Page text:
English version


From Longman Dictionary of Contemporary English
Related topics: Economics
stringentstrin‧gent /ˈstrɪndʒənt/ adjective  1 STRICTa stringent law, rule, standard etc is very strict and must be obeyed stringent anti-noise regulations2 PEstringent economic conditions exist when there is a severe lack of money and strict controls on the supply of moneystringently adverbstringency noun [uncountable]
Examples from the Corpus
stringentstringent air safety regulationsstringent anti-noise regulationsPrices are now falling slightly after stringent budget-deficit cuts.The wording of the code includes some fairly stringent conditions.There are now stringent controls on pollution from all power stations.Now, for the first time, fixed though often not very stringent criteria for appointment began to play a significant role.Urine is processed separately through a more stringent filtration process than the waste water.This was not the relaxed professionalism of the man of letters, but the stringent new professionalism of the academy.Along with automated verification, there were stringent penalties for lying.Parents must comply with the stringent rules for vehicular access, which are explained in a Headmaster's letter.It also is important to note that admissions criteria differ from program to program, with some more stringent than others.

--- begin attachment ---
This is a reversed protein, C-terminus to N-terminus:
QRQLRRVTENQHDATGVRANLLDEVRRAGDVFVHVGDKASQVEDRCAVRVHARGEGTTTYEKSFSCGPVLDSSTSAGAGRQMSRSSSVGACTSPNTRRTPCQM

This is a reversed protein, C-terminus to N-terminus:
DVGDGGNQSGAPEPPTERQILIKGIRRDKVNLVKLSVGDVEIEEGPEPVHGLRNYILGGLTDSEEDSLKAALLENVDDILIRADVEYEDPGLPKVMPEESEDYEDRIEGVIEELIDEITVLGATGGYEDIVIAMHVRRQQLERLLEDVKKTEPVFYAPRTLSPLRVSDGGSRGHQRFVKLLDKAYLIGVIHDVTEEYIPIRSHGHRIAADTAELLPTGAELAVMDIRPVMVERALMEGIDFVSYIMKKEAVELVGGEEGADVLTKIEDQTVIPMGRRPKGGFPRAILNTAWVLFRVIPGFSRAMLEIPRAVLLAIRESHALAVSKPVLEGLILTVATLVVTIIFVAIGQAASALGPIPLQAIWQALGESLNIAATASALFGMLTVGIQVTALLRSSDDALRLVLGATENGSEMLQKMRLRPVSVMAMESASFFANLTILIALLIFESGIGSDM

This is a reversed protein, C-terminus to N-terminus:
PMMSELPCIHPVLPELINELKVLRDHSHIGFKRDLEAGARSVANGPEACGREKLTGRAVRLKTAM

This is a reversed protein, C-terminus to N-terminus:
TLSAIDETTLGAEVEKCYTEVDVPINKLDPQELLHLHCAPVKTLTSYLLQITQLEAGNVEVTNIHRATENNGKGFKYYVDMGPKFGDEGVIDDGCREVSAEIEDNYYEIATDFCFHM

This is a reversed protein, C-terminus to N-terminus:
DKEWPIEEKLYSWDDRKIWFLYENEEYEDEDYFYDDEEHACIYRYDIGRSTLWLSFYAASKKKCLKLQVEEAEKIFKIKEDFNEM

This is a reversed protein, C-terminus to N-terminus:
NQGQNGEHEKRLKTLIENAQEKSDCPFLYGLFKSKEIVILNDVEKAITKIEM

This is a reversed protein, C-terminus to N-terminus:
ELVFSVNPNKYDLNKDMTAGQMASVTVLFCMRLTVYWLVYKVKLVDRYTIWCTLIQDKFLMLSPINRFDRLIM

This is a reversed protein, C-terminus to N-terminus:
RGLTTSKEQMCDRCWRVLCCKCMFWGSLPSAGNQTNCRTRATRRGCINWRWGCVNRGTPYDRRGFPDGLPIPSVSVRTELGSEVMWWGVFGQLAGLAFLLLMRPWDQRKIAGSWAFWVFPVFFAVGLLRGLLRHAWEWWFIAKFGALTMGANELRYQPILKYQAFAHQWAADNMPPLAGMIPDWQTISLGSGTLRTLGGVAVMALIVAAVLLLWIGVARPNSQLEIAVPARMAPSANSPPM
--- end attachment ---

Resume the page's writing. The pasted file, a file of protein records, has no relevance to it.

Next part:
From Longman Business Dictionarystringentstrin‧gent /ˈstrɪndʒənt/ adjective1stringent rule/control/test a rule, control etc that is very strict and must be obeyedStringent air quality standards will be imposed on oil companies.2ECONOMICSstringent economic conditions exist when there is a severe lack of money and there are strict controls on the supply of moneyBrazil was suffering some labor unrest in response to stringent economic policies.
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